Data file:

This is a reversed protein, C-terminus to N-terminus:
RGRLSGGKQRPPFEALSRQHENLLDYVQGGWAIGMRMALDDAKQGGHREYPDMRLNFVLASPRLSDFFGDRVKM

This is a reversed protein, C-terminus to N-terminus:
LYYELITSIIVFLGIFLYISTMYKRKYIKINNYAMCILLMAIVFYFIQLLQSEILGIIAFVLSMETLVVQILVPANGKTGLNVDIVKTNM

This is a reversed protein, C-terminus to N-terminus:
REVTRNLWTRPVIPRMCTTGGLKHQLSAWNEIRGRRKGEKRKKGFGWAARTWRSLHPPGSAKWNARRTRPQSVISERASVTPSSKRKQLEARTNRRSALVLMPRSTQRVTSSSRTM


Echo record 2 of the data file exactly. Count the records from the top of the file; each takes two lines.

This is a reversed protein, C-terminus to N-terminus:
LYYELITSIIVFLGIFLYISTMYKRKYIKINNYAMCILLMAIVFYFIQLLQSEILGIIAFVLSMETLVVQILVPANGKTGLNVDIVKTNM